The traditional advertising creative brief has a history dating back to when it was first used in 1863.
That same year, President Lincoln was asked to speak at the dedication of the new Soldier’s National Cemetery in Gettysburg, Pennsylvania. This unprecedented human tragedy and the product of a war Mr. Lincoln had to justify would serve as the backdrop for his speech.
To prepare Mr. Lincoln for this challenge, a staffer developed an outline of what needed to be said. This first-of-its-kind outline was named “the creative brief” because it provided “a focused structure that the President could use for inspiration.” It read:
THE CREATIVE BRIEF FOR THE GETTYSBURG ADDRESS
What is the problem this speech must solve?
- Convince Northerners that this war is important.
- 15-20,000 adults 18+ who will either be gathered in Gettysburg or will read about it in newspapers across the country. Many are tired of the war and starting to doubt its purpose.
What do we want them to think?
- These soldiers died to help this country.
- Our cause (See Declaration of Independence).
How do we want them to feel?
- Motivated to keep up the fight.
What do we want them to do?
- Show their support for the war.
Upon reading this, Mr. Lincoln quickly crumpled it up, tossed it out and fired the staffer who wrote it.
Lincoln knew what he had to say based on his own heartfelt understanding of the atrocities of war. Equipped with empathy and a gift for galvanizing audiences to action, Lincoln went on to write one of the most significant American speeches ever delivered.
Okay, forgive me for reconstructing history a little. Okay, more than just a little. But I did it to demonstrate an important point. Creative briefs, by themselves, do little to inspire creativity. They are the left brain’s weak attempt to light up the right brain. They rouse our imaginations as much as paint-by-number kits.
Arguably, creative briefs are necessary. They outline the creative assignment. But it is hard to get emotionally engaged with what amounts to a check list of facts. Creative teams should have something more at their disposal to do their best work.
The “I AM” Statement
As an adjunct to the creative brief, there is a tool that has proven to be useful in dealing with this problem. I refer to it as the I AM statement. In short, it is a first-person account of the prospect, written from the prospects’ standpoint and voice. Contrary to the traditional creative brief, I AM statements go well beyond factual expositions of what needs to be accomplished and with whom. They are not descriptive “personas.” Rather, they work very much like stories that influence an empathic identification with their characters.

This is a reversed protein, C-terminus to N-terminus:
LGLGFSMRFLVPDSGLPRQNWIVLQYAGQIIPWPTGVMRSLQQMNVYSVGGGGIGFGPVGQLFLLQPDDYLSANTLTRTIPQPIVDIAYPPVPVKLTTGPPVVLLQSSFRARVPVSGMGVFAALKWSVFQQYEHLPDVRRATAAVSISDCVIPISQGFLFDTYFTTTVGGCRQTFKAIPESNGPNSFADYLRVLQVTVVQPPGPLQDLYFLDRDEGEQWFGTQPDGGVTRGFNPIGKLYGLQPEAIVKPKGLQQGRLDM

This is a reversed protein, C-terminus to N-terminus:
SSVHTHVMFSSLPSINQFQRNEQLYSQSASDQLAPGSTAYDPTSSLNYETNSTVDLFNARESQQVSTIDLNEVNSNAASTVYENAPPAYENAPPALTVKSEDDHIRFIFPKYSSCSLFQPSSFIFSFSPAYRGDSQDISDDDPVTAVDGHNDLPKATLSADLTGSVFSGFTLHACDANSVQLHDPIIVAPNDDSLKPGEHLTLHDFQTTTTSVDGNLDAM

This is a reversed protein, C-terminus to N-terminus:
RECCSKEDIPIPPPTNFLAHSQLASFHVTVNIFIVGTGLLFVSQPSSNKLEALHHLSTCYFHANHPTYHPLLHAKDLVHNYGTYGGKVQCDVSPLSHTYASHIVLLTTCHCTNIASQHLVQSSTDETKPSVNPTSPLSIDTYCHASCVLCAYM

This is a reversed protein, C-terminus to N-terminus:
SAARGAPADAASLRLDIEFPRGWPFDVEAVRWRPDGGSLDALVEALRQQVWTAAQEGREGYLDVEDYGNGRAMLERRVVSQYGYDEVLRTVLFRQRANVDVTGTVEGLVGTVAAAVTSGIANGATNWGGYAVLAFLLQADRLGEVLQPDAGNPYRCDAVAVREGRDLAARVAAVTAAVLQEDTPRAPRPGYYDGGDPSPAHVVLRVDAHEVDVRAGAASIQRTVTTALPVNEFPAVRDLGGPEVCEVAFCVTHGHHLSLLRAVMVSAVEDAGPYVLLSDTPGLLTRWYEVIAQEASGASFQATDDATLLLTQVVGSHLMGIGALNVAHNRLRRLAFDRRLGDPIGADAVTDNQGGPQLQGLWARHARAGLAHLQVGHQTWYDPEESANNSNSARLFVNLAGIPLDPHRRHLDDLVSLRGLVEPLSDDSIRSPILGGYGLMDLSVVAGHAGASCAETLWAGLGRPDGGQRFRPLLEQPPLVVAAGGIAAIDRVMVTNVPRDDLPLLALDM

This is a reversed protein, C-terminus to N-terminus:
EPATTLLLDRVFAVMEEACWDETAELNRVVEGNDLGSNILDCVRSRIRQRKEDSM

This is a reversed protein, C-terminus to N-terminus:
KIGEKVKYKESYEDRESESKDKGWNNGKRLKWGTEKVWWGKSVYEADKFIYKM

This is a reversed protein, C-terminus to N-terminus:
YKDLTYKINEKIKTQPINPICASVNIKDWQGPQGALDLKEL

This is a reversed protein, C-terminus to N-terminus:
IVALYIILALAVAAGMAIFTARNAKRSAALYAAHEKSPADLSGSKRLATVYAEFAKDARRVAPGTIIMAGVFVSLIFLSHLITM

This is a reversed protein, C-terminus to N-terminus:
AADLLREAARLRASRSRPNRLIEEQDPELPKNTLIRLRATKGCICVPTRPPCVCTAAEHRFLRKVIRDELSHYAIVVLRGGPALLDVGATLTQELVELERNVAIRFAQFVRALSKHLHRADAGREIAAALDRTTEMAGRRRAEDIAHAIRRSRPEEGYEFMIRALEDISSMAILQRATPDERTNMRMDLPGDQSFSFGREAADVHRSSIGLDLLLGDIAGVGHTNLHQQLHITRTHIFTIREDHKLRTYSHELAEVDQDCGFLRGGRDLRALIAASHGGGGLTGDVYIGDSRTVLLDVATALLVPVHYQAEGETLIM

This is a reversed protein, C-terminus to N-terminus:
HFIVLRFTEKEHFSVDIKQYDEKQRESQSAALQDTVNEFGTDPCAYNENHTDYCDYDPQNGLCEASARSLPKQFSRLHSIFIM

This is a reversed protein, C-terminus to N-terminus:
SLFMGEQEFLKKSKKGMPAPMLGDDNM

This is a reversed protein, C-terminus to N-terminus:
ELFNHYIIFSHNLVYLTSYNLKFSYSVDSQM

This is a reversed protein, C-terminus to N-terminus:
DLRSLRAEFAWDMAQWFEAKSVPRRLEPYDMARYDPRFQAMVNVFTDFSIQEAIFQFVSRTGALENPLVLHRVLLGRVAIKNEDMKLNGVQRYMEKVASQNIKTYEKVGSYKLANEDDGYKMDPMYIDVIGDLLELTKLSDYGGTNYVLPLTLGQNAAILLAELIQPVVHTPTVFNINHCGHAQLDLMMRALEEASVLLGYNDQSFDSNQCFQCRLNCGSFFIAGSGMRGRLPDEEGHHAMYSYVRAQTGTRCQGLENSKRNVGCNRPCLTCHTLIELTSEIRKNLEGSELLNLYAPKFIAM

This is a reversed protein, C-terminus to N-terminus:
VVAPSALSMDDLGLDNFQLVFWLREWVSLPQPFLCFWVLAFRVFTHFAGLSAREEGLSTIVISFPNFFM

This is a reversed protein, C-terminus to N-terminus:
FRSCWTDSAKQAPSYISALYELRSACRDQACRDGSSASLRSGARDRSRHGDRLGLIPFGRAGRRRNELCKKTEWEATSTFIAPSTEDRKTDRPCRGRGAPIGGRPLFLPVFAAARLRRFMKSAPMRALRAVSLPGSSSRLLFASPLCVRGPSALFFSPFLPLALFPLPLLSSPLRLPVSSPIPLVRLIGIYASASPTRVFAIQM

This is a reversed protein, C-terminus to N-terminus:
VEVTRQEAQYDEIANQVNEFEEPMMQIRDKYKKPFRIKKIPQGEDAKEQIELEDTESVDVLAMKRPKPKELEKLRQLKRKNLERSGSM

Imagine a first-person narrative like this accompanying Lincoln’s creative brief:
“I AM someone whose is pained by the passing of young lives as the result of this atrocious war, a war that continues to create more suffering than any nation deserves. Must this continue? How necessary is this fighting, Mr. Lincoln? How many lives must be lost?”
This statement adds emotional texture to the factual description of the target audience as defined in the creative brief above.
Empathy is a necessary ingredient to any persuasive effort, including the selling of brands. I AM statements can bring the writer closer to the audience’s experience far more effectively than an exposition of observations made from the outside looking in.
See for yourself.
First, think of your prospect in the aggregate. Then, in the first person, offer a definition of that prospect with a sentence that starts with the words “I Am.” Provide a general description of relevant thoughts and feelings that you have. Describe an unmet or unsatisfied need. Discuss your frustrations or satisfactions with current offerings. Just as you explained who you are, explain who you are not. Talk about anything and everything that will help uncover what it’s like to be the generalized prospect you are trying to address. And talk in the voice of that imagined audience.
It does take some practice.
But at the very least, while writing I AM statements, you will be forced to dig deeper than you might otherwise for insights and a truer understanding of the prospect.
This is not to suggest eradicating the creative brief. Rather, it is to demonstrate how solely relying on a shortened form of facts can get in the way of providing the emotional lift that any persuasive message must have in order to resonate with its audience.
As a supplement to the creative brief, I AM statements can do more to inspire creativity.